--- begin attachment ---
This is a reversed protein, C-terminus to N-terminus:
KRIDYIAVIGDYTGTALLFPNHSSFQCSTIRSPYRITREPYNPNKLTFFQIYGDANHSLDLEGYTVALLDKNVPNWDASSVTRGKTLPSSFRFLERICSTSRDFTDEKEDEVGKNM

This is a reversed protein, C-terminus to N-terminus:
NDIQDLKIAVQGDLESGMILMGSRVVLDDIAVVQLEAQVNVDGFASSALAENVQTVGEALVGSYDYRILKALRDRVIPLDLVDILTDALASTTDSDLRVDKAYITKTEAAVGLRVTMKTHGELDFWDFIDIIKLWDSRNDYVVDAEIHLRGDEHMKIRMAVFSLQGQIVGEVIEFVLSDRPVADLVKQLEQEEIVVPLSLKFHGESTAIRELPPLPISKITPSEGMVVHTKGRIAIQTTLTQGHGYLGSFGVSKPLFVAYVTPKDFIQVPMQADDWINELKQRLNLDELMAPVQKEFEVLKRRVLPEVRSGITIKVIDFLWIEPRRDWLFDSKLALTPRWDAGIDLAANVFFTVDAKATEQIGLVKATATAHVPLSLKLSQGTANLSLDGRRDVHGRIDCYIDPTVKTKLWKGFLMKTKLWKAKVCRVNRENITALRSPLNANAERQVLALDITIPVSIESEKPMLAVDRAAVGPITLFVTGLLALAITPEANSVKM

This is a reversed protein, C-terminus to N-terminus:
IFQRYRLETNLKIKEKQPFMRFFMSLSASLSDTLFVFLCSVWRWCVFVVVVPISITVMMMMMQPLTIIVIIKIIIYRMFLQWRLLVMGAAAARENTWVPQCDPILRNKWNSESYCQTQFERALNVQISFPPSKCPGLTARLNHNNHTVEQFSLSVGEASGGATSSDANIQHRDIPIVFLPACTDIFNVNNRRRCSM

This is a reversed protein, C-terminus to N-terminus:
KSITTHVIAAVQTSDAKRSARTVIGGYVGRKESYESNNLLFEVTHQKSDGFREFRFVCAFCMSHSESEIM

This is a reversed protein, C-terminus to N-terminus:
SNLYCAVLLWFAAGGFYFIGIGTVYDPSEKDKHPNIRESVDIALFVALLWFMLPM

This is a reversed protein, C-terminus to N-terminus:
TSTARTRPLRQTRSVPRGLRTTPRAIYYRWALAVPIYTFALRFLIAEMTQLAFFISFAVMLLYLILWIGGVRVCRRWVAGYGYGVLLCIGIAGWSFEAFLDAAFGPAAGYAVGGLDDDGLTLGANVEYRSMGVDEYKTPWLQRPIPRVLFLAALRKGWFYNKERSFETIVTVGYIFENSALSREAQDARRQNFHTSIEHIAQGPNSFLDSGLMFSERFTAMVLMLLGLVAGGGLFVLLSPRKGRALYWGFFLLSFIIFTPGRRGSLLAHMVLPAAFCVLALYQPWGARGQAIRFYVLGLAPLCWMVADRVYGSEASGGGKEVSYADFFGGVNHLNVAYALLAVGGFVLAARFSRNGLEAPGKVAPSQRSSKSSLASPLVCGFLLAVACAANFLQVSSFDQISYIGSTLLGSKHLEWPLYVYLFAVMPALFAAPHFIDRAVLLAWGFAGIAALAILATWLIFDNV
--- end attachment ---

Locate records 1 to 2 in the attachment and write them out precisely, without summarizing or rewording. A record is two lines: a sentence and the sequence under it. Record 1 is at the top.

This is a reversed protein, C-terminus to N-terminus:
KRIDYIAVIGDYTGTALLFPNHSSFQCSTIRSPYRITREPYNPNKLTFFQIYGDANHSLDLEGYTVALLDKNVPNWDASSVTRGKTLPSSFRFLERICSTSRDFTDEKEDEVGKNM

This is a reversed protein, C-terminus to N-terminus:
NDIQDLKIAVQGDLESGMILMGSRVVLDDIAVVQLEAQVNVDGFASSALAENVQTVGEALVGSYDYRILKALRDRVIPLDLVDILTDALASTTDSDLRVDKAYITKTEAAVGLRVTMKTHGELDFWDFIDIIKLWDSRNDYVVDAEIHLRGDEHMKIRMAVFSLQGQIVGEVIEFVLSDRPVADLVKQLEQEEIVVPLSLKFHGESTAIRELPPLPISKITPSEGMVVHTKGRIAIQTTLTQGHGYLGSFGVSKPLFVAYVTPKDFIQVPMQADDWINELKQRLNLDELMAPVQKEFEVLKRRVLPEVRSGITIKVIDFLWIEPRRDWLFDSKLALTPRWDAGIDLAANVFFTVDAKATEQIGLVKATATAHVPLSLKLSQGTANLSLDGRRDVHGRIDCYIDPTVKTKLWKGFLMKTKLWKAKVCRVNRENITALRSPLNANAERQVLALDITIPVSIESEKPMLAVDRAAVGPITLFVTGLLALAITPEANSVKM